CMS Prize Competition Puts AI in Focus

CMS Prize Competition Puts AI in Focus

The agency aims to explore the value of artificial intelligence in clinical applications.

A federal prize competition currently underway aims to spur health care innovation by reducing hospital readmission rates and providing patients with value-based care.

The Centers for Medicare and Medicaid Services' Innovation Center launched the Artificial Intelligence Health Outcomes Challenge calling on academia and the private sector to “develop AI-driven predictions for health care providers and clinicians,” according to an agency press release.

The competition, launched March 2019, is split in two stages with total prizes amounting to $1.65 million, according to a page on the CMS web site. Since its launch in March 2019, the program received more than 300 applications, with 25 advancing to the first stage to design and test the proposed AI-driven solutions. Project deliverables at this stage are due next month, with seven finalists to be announced in April. Final awardees — a grand prize winner of up to $1 million and a runner up of up to $230,000 — will be announced in September.

One design submission, for example, calls for using de-identified Medicare Part A and Part B fee-for-service datasets to predict unplanned hospital and skilled nursing facility admissions and identifying patients with an increased likelihood of readmission within 30 days of discharge, as well as potential adverse events.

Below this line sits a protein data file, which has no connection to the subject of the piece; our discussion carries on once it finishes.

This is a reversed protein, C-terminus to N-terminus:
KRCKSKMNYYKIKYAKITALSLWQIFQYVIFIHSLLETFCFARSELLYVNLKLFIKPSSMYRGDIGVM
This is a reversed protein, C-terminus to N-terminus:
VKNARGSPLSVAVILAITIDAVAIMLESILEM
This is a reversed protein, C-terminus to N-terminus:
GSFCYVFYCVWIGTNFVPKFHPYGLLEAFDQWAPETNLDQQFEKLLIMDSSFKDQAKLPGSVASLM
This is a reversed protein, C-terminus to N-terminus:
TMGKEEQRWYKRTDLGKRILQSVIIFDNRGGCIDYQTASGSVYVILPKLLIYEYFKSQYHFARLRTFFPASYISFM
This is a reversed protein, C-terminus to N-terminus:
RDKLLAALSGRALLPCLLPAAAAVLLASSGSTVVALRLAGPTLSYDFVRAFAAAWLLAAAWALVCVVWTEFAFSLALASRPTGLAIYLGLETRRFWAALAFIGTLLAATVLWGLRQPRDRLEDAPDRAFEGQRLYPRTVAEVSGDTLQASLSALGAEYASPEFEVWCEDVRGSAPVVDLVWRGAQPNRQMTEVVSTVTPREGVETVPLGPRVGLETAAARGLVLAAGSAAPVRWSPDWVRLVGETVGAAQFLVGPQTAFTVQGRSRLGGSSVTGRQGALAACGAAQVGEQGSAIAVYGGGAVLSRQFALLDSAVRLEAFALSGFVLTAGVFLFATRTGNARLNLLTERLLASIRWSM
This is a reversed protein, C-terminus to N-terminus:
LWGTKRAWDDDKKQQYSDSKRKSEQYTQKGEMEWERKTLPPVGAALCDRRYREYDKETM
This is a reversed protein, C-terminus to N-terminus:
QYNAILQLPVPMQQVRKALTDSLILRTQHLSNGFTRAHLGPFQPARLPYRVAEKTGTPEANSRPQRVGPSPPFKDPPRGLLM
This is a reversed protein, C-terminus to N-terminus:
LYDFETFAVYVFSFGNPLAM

Experts say artificial intelligence and machine learning models could be particularly useful in such a clinical setting, as many readmissions could be prevented if clinicians had accurate tools to identify high-risk patients using real-time data to establish strategic treatment plans, said Daniel Morgan, an associate professor of epidemiology and public health at the University of Maryland School of Medicine, in a previous statement to the University of Maryland Medical System.

The solutions are evaluated based on their level of impact, innovation and, in large part, human-AI collaboration like trustworthiness and explainability to physicians.

“Artificial Intelligence is a vehicle that can help drive our system to value  proven to reduce out-of-pocket costs and improve quality. It holds the potential to revolutionize health care,” said CMS Administrator Seema Verma in a press release. “The participants in our AI Challenge demonstrate that such possibilities will soon be within reach.”

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